The Girl on the Train | Study Guide

Paula Hawkins

Download a PDF to print or study offline.

Study Guide
Cite This Study Guide

How to Cite This Study Guide

quotation mark graphic


Course Hero. "The Girl on the Train Study Guide." Course Hero. 3 Aug. 2017. Web. 19 Dec. 2018. <>.

In text

(Course Hero)



Course Hero. (2017, August 3). The Girl on the Train Study Guide. In Course Hero. Retrieved December 19, 2018, from

In text

(Course Hero, 2017)



Course Hero. "The Girl on the Train Study Guide." August 3, 2017. Accessed December 19, 2018.


Course Hero, "The Girl on the Train Study Guide," August 3, 2017, accessed December 19, 2018,

The Girl on the Train | Rachel (Chapter 36) | Summary



On Sunday, August 18, 2013, Rachel, Tom, and Anna are sitting in the living room sipping their afternoon tea. Tom tells his version of the evening of Megan's death, claiming that he just wanted to talk to her. Yet again he refuses to shoulder the responsibility of Megan's death, blaming Rachel's presence in the neighborhood as the source of his residual anger that led to the outburst that killed Megan. He admits he didn't want anything to do with the baby and had to kill Megan when she said she'd make him pay. Rachel makes a run for the door, but Tom hurls a beer bottle at her and knocks her senseless. He tells Anna to go upstairs with the baby and drags Rachel into the kitchen and knocks her out.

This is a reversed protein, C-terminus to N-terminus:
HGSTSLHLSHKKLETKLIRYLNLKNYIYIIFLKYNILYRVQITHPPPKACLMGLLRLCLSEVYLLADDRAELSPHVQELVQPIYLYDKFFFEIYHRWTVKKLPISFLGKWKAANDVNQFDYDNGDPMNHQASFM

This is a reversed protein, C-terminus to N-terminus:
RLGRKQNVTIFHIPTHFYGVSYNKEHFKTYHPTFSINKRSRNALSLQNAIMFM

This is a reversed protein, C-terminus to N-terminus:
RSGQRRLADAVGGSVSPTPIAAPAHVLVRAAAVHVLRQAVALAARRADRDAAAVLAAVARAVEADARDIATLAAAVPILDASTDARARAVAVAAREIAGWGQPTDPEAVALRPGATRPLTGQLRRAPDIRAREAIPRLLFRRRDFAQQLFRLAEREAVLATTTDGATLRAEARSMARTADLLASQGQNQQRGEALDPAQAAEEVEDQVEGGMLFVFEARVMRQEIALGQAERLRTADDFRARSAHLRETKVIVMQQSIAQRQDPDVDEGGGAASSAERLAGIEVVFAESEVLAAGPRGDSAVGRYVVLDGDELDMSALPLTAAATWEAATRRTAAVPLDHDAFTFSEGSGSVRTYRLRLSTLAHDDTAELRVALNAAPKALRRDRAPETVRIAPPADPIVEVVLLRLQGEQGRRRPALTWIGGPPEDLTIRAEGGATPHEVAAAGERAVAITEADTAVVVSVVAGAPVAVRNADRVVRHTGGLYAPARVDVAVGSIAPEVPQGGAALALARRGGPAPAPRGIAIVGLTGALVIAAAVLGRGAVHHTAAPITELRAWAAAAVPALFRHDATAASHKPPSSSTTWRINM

Rachel's perspective picks up where her last one left off. Tom, Anna, and Rachel are sipping their afternoon tea in an absurd version of suburban bliss, as if to say that what goes on in the cookie-cutter houses of suburbia is anything but normal. The surreal normalcy of a murderous family suggests that the closed doors and drawn blinds hide all sorts of dysfunctions. The "sight of strangers safe at home" (p. 2) is revealed as illusory, concealing husbands and wives destroying each other.

And yet, Rachel faces her nemesis and finally confronts Tom, resisting his version of the truth. Without saying it out loud, she rejects his attempts to blame Megan, Anna, and herself for the events that led to Megan's death and finally stands up for herself.

Anna, however, still seems to be under his spell, and she does nothing to help Rachel. The reader wonders if she is worried about her baby's safety, or if she is still trying to preserve the facade of a happy family.

Cite This Study Guide

information icon Have study documents to share about The Girl on the Train? Upload them to earn free Course Hero access!